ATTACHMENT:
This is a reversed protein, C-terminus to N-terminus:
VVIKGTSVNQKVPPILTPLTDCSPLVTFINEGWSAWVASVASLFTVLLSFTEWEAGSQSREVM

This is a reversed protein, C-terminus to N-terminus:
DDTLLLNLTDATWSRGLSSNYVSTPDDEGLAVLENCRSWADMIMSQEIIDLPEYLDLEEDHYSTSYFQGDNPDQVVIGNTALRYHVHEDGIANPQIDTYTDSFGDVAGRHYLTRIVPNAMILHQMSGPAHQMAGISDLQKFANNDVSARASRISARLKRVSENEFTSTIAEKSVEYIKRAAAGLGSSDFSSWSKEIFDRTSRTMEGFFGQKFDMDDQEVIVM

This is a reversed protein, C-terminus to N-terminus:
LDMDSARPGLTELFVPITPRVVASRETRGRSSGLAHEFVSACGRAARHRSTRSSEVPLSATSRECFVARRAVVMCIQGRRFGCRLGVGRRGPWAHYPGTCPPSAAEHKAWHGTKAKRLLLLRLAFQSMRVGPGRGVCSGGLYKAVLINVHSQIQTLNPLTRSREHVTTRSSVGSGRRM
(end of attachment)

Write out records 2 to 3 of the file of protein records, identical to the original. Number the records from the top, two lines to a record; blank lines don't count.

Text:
This is a reversed protein, C-terminus to N-terminus:
DDTLLLNLTDATWSRGLSSNYVSTPDDEGLAVLENCRSWADMIMSQEIIDLPEYLDLEEDHYSTSYFQGDNPDQVVIGNTALRYHVHEDGIANPQIDTYTDSFGDVAGRHYLTRIVPNAMILHQMSGPAHQMAGISDLQKFANNDVSARASRISARLKRVSENEFTSTIAEKSVEYIKRAAAGLGSSDFSSWSKEIFDRTSRTMEGFFGQKFDMDDQEVIVM

This is a reversed protein, C-terminus to N-terminus:
LDMDSARPGLTELFVPITPRVVASRETRGRSSGLAHEFVSACGRAARHRSTRSSEVPLSATSRECFVARRAVVMCIQGRRFGCRLGVGRRGPWAHYPGTCPPSAAEHKAWHGTKAKRLLLLRLAFQSMRVGPGRGVCSGGLYKAVLINVHSQIQTLNPLTRSREHVTTRSSVGSGRRM